After Liu's announcement, Israeli PM Benjamin Netanyahu confirmed the official start of negotiations. Currently, the volume of bilateral trade between China and Israel is roughly $8 bln, and any substantial increase in the volume of goods being shipped would help ease China's problem of factory-gate disinflation, while bolstering Israel's potential for exporting agricultural goods and commodities.
"Cooperation between Israel and China can produce massive results, and we believe that Israel can be the perfect partner," Netanyahu said in a statement.
Currently, Israel, in Tel-Aviv's official assessment, is overtly reliant on its trade with its biggest trading partner, the European Union, as well as extensive financial ties with the US. A trade deal with China could help diversify the Israeli economy, particularly by providing major stimulus to the agricultural sector. Israel's current trading partners are not significant importers of agricultural goods, while China is.
There are also political implications in Netanyahu's desire to strike a deal with China. The EU has increasingly been supporting the Palestinian side in the decades-long dispute with Israel over territorial demarcation. The EU authorities have also started labeling certain Israeli-produced goods as coming from ‘occupied territories', negatively affecting their sales.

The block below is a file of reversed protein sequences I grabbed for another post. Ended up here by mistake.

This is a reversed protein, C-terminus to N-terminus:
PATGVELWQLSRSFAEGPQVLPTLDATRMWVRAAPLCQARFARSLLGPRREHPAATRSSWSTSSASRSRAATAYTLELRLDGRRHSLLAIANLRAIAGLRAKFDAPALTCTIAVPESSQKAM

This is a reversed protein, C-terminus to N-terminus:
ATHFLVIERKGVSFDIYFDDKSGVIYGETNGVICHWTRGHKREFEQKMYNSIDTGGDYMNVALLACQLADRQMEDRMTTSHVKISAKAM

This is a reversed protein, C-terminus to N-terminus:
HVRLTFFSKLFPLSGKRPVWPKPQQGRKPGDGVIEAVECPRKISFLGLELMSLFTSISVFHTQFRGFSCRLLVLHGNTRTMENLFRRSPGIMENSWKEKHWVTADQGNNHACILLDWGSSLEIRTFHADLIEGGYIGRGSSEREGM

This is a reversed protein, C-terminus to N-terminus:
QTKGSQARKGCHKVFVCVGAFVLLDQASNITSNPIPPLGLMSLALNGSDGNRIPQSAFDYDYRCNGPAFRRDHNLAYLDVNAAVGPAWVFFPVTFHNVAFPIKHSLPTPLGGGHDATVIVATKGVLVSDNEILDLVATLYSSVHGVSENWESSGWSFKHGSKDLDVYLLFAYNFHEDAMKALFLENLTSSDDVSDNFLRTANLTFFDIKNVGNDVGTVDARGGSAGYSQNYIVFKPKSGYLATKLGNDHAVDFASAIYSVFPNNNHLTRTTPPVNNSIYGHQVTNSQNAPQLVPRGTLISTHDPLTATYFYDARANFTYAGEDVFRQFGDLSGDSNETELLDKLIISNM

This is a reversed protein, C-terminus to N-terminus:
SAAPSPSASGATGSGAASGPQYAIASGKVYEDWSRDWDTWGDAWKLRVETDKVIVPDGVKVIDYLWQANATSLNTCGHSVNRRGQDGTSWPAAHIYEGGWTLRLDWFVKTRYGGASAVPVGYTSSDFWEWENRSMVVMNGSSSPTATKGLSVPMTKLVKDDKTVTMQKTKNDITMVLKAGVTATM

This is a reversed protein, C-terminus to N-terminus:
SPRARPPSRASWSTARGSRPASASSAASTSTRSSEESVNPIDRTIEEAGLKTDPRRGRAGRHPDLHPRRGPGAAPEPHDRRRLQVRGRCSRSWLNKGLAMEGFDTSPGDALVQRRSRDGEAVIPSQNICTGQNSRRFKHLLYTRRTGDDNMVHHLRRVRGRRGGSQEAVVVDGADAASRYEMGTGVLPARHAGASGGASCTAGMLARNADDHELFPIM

For her part, Liu encouraged Israeli investment in Chinese projects as well. China has been struggling with severe disinvestment in its real economy stemming from several shocks, including the 2014 real estate bubble and the 2015 stock market meltdown.
"The Chinese economy has entered a new stage. We're under pressure but we are still the engine of the global economy. Over the next five years, Beijing aims to strengthen its transportation infrastructure, telecommunications and nuclear technology. Our hope is that more Israeli entrepreneurs will undertake projects in China," Liu said.
Israel and China have already signed 13 agreements at the meeting, including those on energy and water. Later this week, the sides are expecting to sign a 10-year multiple-entry visa agreement, boosting mutual travel and revenues from the hospitality industry in Israel and China alike.
"So far, China only has 10-year multiple entry visa agreements with the US and with Canada, so the agreement to be signed this week is a tremendous achievement for Israeli diplomacy," Hagai Shagrir, director of the Israeli Foreign Ministry's Northeast Asia department, said.